Netherlands online

I'm working on some Dutch records right now and I think I have this right, but i'd like a check.

The website WieWasWie has indexed much of the digitized records held throughout the country. The actual digitized records are held in regional archives. The search pattern is go to WieWasWie, enter in your details get the page, goto source, and read the record.

Groningen civil registry, (Groningen, Netherlands), birth certificates (1816), archive number 1399, inventory number 6053, file number 917, Herman Levi de Vries birth certificate, 17 December 1816; digital images, AlleGroningers, ( : 8 April 2020), image 489.

Layer 1 is the actual birth certificate. Layer 2 is the digital image. There isn't a "name" for the document, other than civil registry and they didn't film the cover or any frontpieces, just the first page of data. I'm not using a 3rd layer as WieWasWie was just a national index to get me to the regional archive. It's got great information, especially helping with translations, but it's not necessary to refinding the record or providing any insight into the veracity of the regional holding.

Submitted byEEon Thu, 04/09/2020 - 12:08

Hello, cryptoref,

Thanks for giving the exact link. That helps.  As you suspected, EE would tinker with the citation a bit. First, I’ll offer a citation, then explain each tinker.

Groningen civil registry (Groningen, Netherlands), birth register (1816), folio 48, entry 917, Herman Levi de Vries registration, b. 29 November 1816, registered 17 December 1816; digital images, AlleGroningers ( : 8 April 2020), images 489–90 of 516; citing archive number 1399, inventory number 6053, file number 917.

  1. We’ve dropped the comma after "registry" and before the parentheses. In citations as in everyday writing, a comma does not appear before a parentheses. The purpose of a parentheses is to provide additional details about what comes before it. The purpose of a comma is to separate something from what came before it. If a comma splice, separates the parenthetical explanation from its antecedent, it negates the purpose of the parentheses.
  2. The website tells us that our source (“Bron”) is “burgerlijke standregister” (civil register).  What you are citing is a register, not a certificate. (For an explanation of the difference, see EE 9.31, certificates vs. registration.) If another researcher attempts to locate this document after the URL goes bad, and is looking for a certificate, they will not find it. If we call it a certificate, they will search for a collection of loose papers.
  3. Again, after the name of the child, the record type is changed to “registration,” rather than "certificate." The archives, in its document details just under the register number, states: “Soort registratie: geboorteakte”—telling us “Type of registration: birth certificate.”  A certificate was indeed registered, but the registration is not the certificate itself. If we had the certificate in hand, we’d cite the certificate according to however we obtained it. If we’re eyeballing the register (a derivative), then we cite the register.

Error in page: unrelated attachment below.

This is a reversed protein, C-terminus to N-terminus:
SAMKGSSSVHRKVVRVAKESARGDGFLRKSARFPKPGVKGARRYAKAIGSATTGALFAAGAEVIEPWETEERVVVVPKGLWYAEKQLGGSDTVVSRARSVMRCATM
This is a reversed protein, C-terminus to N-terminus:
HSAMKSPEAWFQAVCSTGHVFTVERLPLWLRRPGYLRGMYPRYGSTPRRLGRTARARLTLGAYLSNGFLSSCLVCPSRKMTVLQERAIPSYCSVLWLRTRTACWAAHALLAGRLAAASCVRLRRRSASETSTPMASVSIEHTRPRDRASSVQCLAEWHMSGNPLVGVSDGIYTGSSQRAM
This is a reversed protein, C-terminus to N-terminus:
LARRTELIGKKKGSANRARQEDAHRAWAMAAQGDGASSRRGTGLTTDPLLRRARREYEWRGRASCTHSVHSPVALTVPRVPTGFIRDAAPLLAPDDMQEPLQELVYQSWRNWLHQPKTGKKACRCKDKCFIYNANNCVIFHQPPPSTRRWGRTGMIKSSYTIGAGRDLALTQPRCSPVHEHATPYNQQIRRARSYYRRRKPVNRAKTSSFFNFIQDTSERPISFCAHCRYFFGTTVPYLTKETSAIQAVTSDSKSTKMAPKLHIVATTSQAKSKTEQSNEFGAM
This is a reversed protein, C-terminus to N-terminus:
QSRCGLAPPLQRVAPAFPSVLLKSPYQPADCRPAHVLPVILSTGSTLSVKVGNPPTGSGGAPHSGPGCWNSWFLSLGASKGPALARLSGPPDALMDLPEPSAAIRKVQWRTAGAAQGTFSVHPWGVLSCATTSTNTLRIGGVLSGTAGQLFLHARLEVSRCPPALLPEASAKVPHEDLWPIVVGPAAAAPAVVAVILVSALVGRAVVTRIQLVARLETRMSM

4. The image itself tells us where in the register Herman’s entry is located: folio 48, entry 917. This is data we see in the image itself.
  5. You cited the date 17 December 1816 but did not state what the date represented. In most citations, that date represents the date of birth for the person just named. Since this record gives us both a date of birth and a date of registration at the town hall, EE’s citation would include both and specify what each represents.
  6. EE would move the phrase “image 489” to the second layer.  489 is not a page (or folio) found in the original register, which is what Layer 1 covers,  478 also is not part of the archival citation that goes in the source-of-the-source field, Layer 3.  That image number pertains only to the database. Therefore, we cite it in Layer 2, after the URL, as the path that one follows from the URL to get to the exact image itself.
  7. The phrase “archive number 1399, inventory number 6053, file number 917,” needs to be pulled out of the first layer. That cataloging data is not in or on the document itself. We’re pulling that from the database entry that the archive gives us. When eyeballing the record, we cannot confirm that the data is correct. (Yes, even archives and their data entry clerks make errors.) Therefore, we add that data at the end, prefaced by the word citing, to indicate that this is how the archives identifies the source of its image, but we have not personally confirmed it.
  8. Again, in your phrase “AlleGroningers (https: …” we’ve removed the comma before the parentheses. (We also straightened the opening parens which is obviously a typo  but I’ll mention it so that no reader will ask “Why did you change that?)  😊

Submitted byyhoitinkon Thu, 04/09/2020 - 13:51

Hello Cryptoref,

I'm a genealogist from the Netherlands. AlleGroningers is a website I often use for my research. This is how I would cite this record:

Civil Registration (Groningen, Groningen, Netherlands), birth register 1816 no. 917, Herman Levi de Vries (17 December 1816); consulted as AlleGroningers, database and images ( : accessed 9 April 2020); citing call no. 6053, record group 1399, Groninger Archieven, Groningen, Netherlands.